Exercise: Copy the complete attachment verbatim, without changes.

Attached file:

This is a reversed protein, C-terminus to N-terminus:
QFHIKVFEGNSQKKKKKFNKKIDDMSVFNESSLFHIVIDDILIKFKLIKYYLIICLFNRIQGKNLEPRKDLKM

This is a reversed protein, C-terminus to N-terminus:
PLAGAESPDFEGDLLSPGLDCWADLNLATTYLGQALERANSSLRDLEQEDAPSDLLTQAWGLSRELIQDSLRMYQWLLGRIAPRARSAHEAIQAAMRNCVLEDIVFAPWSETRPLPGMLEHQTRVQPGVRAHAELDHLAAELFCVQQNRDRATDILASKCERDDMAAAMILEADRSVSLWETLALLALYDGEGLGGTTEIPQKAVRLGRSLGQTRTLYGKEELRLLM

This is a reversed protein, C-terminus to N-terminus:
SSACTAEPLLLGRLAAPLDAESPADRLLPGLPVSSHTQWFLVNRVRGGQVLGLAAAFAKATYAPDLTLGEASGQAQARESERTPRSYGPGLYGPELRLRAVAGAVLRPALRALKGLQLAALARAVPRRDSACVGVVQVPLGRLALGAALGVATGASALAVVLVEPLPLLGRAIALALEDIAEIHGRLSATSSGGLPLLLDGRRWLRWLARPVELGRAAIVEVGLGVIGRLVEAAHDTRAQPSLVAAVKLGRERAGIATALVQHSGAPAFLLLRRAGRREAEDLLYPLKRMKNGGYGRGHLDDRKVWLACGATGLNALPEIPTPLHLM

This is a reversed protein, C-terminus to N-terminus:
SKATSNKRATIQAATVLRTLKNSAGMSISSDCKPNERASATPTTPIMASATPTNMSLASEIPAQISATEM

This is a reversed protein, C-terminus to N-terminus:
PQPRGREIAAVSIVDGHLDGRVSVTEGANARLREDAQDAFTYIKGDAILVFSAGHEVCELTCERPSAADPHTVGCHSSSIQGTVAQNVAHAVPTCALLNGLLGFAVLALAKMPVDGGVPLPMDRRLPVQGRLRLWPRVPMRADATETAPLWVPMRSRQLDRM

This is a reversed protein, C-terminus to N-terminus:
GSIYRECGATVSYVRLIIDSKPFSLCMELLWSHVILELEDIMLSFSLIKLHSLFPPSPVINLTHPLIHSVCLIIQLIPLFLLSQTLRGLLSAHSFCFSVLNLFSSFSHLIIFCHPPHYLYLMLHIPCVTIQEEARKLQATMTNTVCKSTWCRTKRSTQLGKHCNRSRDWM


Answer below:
This is a reversed protein, C-terminus to N-terminus:
QFHIKVFEGNSQKKKKKFNKKIDDMSVFNESSLFHIVIDDILIKFKLIKYYLIICLFNRIQGKNLEPRKDLKM

This is a reversed protein, C-terminus to N-terminus:
PLAGAESPDFEGDLLSPGLDCWADLNLATTYLGQALERANSSLRDLEQEDAPSDLLTQAWGLSRELIQDSLRMYQWLLGRIAPRARSAHEAIQAAMRNCVLEDIVFAPWSETRPLPGMLEHQTRVQPGVRAHAELDHLAAELFCVQQNRDRATDILASKCERDDMAAAMILEADRSVSLWETLALLALYDGEGLGGTTEIPQKAVRLGRSLGQTRTLYGKEELRLLM

This is a reversed protein, C-terminus to N-terminus:
SSACTAEPLLLGRLAAPLDAESPADRLLPGLPVSSHTQWFLVNRVRGGQVLGLAAAFAKATYAPDLTLGEASGQAQARESERTPRSYGPGLYGPELRLRAVAGAVLRPALRALKGLQLAALARAVPRRDSACVGVVQVPLGRLALGAALGVATGASALAVVLVEPLPLLGRAIALALEDIAEIHGRLSATSSGGLPLLLDGRRWLRWLARPVELGRAAIVEVGLGVIGRLVEAAHDTRAQPSLVAAVKLGRERAGIATALVQHSGAPAFLLLRRAGRREAEDLLYPLKRMKNGGYGRGHLDDRKVWLACGATGLNALPEIPTPLHLM

This is a reversed protein, C-terminus to N-terminus:
SKATSNKRATIQAATVLRTLKNSAGMSISSDCKPNERASATPTTPIMASATPTNMSLASEIPAQISATEM

This is a reversed protein, C-terminus to N-terminus:
PQPRGREIAAVSIVDGHLDGRVSVTEGANARLREDAQDAFTYIKGDAILVFSAGHEVCELTCERPSAADPHTVGCHSSSIQGTVAQNVAHAVPTCALLNGLLGFAVLALAKMPVDGGVPLPMDRRLPVQGRLRLWPRVPMRADATETAPLWVPMRSRQLDRM

This is a reversed protein, C-terminus to N-terminus:
GSIYRECGATVSYVRLIIDSKPFSLCMELLWSHVILELEDIMLSFSLIKLHSLFPPSPVINLTHPLIHSVCLIIQLIPLFLLSQTLRGLLSAHSFCFSVLNLFSSFSHLIIFCHPPHYLYLMLHIPCVTIQEEARKLQATMTNTVCKSTWCRTKRSTQLGKHCNRSRDWM